Creative selfies & including yourself in your images

Much maligned, the selfie can actually be a brilliant tool for self expression, storytelling and capturing memories. Sara Tasker, aka Instagrammer Me & Orla, tells you how.

put yourself in the photo

It's all too easy to get trapped in the role of photographer and fail to include anything of yourself. We sit behind the camera or smartphone only to look back and regret leaving ourselves out of the story we've told. Getting involved in your own images creates memories you can hold onto, whilst creatively giving your photography meaning and context, changing a still life image into a moment, captured.

find a mount

The first step to a hands-free selfie is to find a mount for your phone. You can use a purpose-bought tripod (generally under £20) or something a little more DIY: often just standing the phone in an empty water glass works brilliantly. For more unusual angles make use of plasticine, masking tape and tall furniture to get your desired height. I've even stuck my phone flat to a wall with Blue tac before now!

Remote triggering

To take a picture without needing the phone in your hand, try using the self timer. It's now built into the main native iPhone camera app, or you can download 3rd party applications offering more sophisticated options. Alternatively, if you don't need to be too far from your phone, the volume control on your headphones will also trigger the shutter release when plugged in. If you plan to take a lot of self portraits, it's probably worth purchasing a small bluetooth remote - available cheaply (under £5) online. Choose an inconspicuous design that won't show in your hand in photographs, and one that doesn't require you to download the manufacturer's own camera app. Apple also recommends this camera remote.

set the scene

Getting creative with photographs of yourself is a great way to feel less camera-shy or inhibited about sharing your own image. Adding fun props and a sense of make-believe takes the focus off the real you, and makes you feel part of a bigger scene. It doesn't matter if you don't look magazine-perfect because it isn't really a photo of you at all it's a photo of a girl on a picnic with a cardboard cut-out, or a a fictional character. It's also a chance to do something a little bit different to stretch your imagination and step outside of the usual Instagram cliches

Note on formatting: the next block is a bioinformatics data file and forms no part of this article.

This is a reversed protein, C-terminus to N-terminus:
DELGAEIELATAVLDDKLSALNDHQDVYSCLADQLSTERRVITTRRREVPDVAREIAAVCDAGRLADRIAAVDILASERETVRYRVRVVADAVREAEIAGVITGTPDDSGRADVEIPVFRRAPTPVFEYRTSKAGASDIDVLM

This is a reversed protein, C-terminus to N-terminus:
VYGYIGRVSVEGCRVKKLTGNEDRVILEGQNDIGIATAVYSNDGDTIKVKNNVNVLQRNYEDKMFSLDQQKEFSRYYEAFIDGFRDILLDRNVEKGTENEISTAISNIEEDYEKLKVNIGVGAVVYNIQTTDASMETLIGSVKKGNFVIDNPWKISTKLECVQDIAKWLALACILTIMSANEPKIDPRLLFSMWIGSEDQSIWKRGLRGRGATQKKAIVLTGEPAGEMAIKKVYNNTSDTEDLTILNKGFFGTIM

make a series

Choose one element to keep consistent, and create a series of images over time. For example, you could shoot yourself reading in your favourite spot, showing the different covers of your books through the course of the year. If you travel a lot, you could create the same pose in each place you visit, like the super-successful #followmeto Instagram series. If you're a maker or an artist, a regular series featuring your hands at work can show progression over time and give your viewers a great insight into how you create.

a little is enough

Including yourself doesn't have to mean your whole face or body; sometimes just a glimpse is enough to put you into the story. If you're on Instagram, it helps your followers know and relate to you as a real person, too.

Experiment with including a little of yourself, here and there. Hair, hands, legs and faceless portraits are all popular choices, and easy to create.

To get your hands in shot

This is a typical 'see what I see' shot as we look down on our work or activity. To take a shot like this easily by yourself, hold your iPhone between your teeth with the self timer set to 10s. Tap the screen to get focus correct, hit the shutter button and get your hands ready in the picture. It's easier than it sounds!

feet in the frame

Including your feet & shoes might be a bit of an Instagram cliche, but it's popular for a reason. A snapshot of where you stand can tell a tiny story - what the weather is, what you're wearing, where you are. Look out for details that lend a sense of narrative and interest to your picture.

don't be afraid

In a world where we're constantly bombarded with 'perfect' imagery of airbrushed celebs and unrealistic beauty ideals, it can be hard to consciously capture your own image. Rather than cower, I encourage everyone to take tackle that fear - taking control of the camera and the way we appear in our photographs can be empowering, exciting, and even a little healing. Be seen, whether that's in your own camera roll, in your family photo albums or on your Instagram feed. There's no reason to hide. x

Sara Tasker is a freelance photographer & writer and well as being an iPhoneography & Instagram coach. She also has quite a nice blog: